Social media sites have been inundated with posts from Coles and Woolworths customers this week, as hot cross buns and Easter eggs have made an appearance on supermarket shelves.
The social media storm follows customer outrage as hot cross buns were spotted in supermarket bakery departments on Boxing day – a whopping four months ahead of Easter.
Now, one week into the new year, customers have taken to Twitter and Facebook to share photographs of Easter egg displays in their local supermarkets.
On Boxing Day at my local Coles it was hot cross buns. Today it’s Easter eggs. 🙄 pic.twitter.com/xMq1Q4h2z3
— Southern Voice (@SouthernVoice2) January 4, 2022
One Twitter user called the appearance of the goods “annoying”, sharing a photograph of an end-of-aisle display of Cadbury mini eggs at their local Coles.
A second Twitter user claimed that Woolworths and Coles “take the joy out of holidays” by stocking seasonal items in advance.
A Facebook user shared a photograph of a Cadbury mini egg feature display at their local Woolworths, which commenters called a “weird stock allocation”, urging others to “ignore it until Easter”.
Another Facebook user slammed supermarkets for releasing some Easter items in Christmas week, stating “it’s never about religion, or even about what consumers want”.
The surprising reasons Easter products hit our shelves early
Gary Mortimer, Professor of Marketing and Consumer Behaviour at the Queensland University of Technology’s Business School, has shed some light on the logistical reasons customers are noticing Easter products in January.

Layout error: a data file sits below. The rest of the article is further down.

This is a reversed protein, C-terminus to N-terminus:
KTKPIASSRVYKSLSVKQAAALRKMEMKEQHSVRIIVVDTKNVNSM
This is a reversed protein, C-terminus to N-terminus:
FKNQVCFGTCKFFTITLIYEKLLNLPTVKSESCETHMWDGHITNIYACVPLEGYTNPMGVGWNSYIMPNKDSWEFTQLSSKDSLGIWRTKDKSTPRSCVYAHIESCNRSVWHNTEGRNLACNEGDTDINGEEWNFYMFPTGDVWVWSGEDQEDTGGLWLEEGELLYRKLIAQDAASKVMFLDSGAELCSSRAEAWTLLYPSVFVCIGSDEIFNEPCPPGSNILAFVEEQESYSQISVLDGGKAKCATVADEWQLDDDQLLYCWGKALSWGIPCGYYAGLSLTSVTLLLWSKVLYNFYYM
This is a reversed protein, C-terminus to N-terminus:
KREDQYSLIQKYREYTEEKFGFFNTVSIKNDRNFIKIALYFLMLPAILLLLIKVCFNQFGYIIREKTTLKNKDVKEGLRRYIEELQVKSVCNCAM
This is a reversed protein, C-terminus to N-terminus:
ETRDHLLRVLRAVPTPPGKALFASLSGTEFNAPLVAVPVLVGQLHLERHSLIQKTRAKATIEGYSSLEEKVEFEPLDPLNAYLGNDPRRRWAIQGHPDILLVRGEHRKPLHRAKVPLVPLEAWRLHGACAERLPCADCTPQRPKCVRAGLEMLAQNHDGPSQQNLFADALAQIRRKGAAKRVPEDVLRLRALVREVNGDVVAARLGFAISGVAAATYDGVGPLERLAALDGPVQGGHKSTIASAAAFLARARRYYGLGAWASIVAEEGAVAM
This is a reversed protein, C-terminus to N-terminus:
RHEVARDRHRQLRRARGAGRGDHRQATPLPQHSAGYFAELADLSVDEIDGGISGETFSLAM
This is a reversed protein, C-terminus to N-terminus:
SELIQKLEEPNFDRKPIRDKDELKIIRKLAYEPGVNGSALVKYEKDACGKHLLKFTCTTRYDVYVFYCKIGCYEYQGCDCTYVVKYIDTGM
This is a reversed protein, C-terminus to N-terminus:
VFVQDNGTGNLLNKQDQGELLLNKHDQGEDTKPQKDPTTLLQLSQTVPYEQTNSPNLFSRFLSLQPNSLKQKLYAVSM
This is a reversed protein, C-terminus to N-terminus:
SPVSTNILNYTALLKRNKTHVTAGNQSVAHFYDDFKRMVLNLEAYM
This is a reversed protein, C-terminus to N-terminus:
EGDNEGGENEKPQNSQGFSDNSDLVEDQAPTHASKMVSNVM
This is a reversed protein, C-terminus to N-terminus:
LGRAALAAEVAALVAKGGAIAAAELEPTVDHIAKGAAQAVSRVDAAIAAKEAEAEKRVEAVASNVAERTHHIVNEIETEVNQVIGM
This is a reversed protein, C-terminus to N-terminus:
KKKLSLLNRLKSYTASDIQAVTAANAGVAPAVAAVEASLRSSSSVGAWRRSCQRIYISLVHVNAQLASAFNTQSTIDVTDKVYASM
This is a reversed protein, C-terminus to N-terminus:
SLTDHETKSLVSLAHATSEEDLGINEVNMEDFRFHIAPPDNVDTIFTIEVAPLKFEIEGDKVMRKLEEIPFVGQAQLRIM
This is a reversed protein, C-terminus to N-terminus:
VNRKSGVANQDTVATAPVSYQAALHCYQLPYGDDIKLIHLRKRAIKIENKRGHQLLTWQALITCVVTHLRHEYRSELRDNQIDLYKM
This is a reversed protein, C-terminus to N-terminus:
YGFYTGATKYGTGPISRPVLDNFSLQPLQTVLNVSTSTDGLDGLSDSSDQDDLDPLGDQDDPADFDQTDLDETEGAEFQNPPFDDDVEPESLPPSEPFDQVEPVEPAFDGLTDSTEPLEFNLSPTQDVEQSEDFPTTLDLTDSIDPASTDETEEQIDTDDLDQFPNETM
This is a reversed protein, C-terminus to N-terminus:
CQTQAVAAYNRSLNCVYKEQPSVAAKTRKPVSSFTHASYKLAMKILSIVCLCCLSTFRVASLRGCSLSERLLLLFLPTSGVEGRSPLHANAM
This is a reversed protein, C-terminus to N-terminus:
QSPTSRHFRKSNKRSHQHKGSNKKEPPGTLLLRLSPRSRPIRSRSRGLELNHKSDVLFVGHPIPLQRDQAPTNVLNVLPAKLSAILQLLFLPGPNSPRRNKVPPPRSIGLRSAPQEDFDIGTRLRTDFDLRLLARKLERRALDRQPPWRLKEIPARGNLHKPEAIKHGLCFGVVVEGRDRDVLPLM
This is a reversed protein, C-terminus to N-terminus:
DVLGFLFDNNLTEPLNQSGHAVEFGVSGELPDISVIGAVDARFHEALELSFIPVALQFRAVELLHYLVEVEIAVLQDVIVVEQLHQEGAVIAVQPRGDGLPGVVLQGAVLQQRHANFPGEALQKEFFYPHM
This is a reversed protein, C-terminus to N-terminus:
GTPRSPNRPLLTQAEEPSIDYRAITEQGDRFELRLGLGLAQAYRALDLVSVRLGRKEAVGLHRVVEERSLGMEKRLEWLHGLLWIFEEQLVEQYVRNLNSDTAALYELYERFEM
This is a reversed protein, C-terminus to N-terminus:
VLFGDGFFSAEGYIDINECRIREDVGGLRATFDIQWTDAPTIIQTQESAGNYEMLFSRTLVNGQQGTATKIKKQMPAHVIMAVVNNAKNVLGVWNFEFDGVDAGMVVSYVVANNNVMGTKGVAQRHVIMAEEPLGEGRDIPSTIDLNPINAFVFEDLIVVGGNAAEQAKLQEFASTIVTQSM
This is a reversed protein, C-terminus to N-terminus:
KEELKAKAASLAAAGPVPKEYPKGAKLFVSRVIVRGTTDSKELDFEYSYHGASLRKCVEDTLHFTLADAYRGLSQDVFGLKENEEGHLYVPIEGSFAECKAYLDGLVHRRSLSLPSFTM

Speaking to Yahoo News, Prof Mortimer said there are several reasons Easter eggs are released so quickly after Christmas.
“From a food quality position, chocolate is highly susceptible to perishability brought on by temperature changes or over handling,” he said.
“Hollow eggs and bunnies are easily broken, or melt quickly in warehouses and store rooms. So, getting them into an air conditioned store makes the most sense."
Prof Mortimer also said that previous year's sales play a huge part in these releases.
“Operationally, supermarkets need to move this seasonal inventory into the market, get it on display and get ready for the sales lift, which traditionally happens very quickly as we draw closer to Easter," he said.
“Most stores would have available space on shelves also, recently vacated by Christmas merchandise.
“Of course, from a marketing perspective, having seasonal products on show almost four months before Easter, will naturally create a conversation across socials and mainstream media."
“Often the products offered are what supermarkets would call ‘Early Sellers’ – small packets of eggs, under $4. They tend to be an impulsive, unplanned purchase," he said.
“These Easter ‘Early Sellers’ also ‘signal’ to customers that their supermarket is ready to meet their Easter needs.”
‘More than 3 million sold’: Coles, Woolworths share reasons behind Easter release
Spokespersons from both Coles and Woolworths have confirmed with Yahoo News that customer demand is a significant factor in the appearance of Easter products on supermarket shelves.
“As we have done for many years in response to customer demand, Coles has begun stocking some popular Easter treats early including our much-loved hot cross buns and a small selection of Easter eggs,” a Coles spokesperson told Yahoo News.
A Woolworths spokesperson has shared staggering sales statistics with Yahoo News, in response to questions regarding the appearance of Easter products.
“Hot Cross Buns always quickly hop off the shelves once on sale, in fact we traditionally sell more than 3 million Hot Cross Buns in the first week alone and nearly 17 million by the end of January,” they said.
“With Easter a few months away, we know many Woolworths customers love getting a taste of what’s in store for Easter months ahead, from Hot Cross Buns to Easter Eggs.
“Some of our customers like to purchase products early and have them stocked away to help spread out their Easter spend. Others like to taste test products to ensure they hit the spot for their Easter feast.”
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